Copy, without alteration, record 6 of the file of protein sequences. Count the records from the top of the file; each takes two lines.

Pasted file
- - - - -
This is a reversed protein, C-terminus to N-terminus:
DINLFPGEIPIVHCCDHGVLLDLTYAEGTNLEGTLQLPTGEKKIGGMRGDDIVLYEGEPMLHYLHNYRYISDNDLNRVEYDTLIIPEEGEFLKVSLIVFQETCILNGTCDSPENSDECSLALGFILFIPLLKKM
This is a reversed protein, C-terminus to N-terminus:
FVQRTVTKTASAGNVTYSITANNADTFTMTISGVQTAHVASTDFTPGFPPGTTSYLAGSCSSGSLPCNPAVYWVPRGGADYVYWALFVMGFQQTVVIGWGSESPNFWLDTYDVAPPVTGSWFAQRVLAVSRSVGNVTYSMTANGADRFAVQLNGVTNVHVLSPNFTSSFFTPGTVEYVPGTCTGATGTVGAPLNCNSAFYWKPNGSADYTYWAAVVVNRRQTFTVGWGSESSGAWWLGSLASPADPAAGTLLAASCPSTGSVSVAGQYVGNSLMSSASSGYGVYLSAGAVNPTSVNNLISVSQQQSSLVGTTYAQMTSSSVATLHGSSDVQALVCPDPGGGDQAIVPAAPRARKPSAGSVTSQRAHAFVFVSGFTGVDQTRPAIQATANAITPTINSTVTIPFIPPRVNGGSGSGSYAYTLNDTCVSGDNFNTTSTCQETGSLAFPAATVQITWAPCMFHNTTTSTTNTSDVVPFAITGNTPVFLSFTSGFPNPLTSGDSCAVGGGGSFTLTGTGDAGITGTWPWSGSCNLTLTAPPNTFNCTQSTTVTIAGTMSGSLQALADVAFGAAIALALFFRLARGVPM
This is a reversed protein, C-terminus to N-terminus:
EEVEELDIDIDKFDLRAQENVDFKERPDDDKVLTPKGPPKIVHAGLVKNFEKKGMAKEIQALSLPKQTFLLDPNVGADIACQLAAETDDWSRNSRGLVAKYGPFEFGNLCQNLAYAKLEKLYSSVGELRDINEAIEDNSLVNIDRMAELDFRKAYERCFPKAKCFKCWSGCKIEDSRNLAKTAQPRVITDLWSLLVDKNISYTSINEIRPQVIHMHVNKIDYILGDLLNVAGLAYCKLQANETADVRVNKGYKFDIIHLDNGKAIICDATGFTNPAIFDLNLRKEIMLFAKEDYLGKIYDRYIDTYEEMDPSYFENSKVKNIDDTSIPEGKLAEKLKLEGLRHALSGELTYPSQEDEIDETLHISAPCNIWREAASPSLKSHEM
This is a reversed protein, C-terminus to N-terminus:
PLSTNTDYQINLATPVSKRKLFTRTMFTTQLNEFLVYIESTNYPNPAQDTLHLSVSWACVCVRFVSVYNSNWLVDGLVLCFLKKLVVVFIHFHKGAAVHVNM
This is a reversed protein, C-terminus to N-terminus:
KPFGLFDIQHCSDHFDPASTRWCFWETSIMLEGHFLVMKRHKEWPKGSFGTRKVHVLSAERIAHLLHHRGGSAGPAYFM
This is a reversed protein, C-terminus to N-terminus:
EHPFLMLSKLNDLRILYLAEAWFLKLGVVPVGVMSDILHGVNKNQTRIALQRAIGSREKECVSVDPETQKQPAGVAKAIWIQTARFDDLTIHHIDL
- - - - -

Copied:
This is a reversed protein, C-terminus to N-terminus:
EHPFLMLSKLNDLRILYLAEAWFLKLGVVPVGVMSDILHGVNKNQTRIALQRAIGSREKECVSVDPETQKQPAGVAKAIWIQTARFDDLTIHHIDL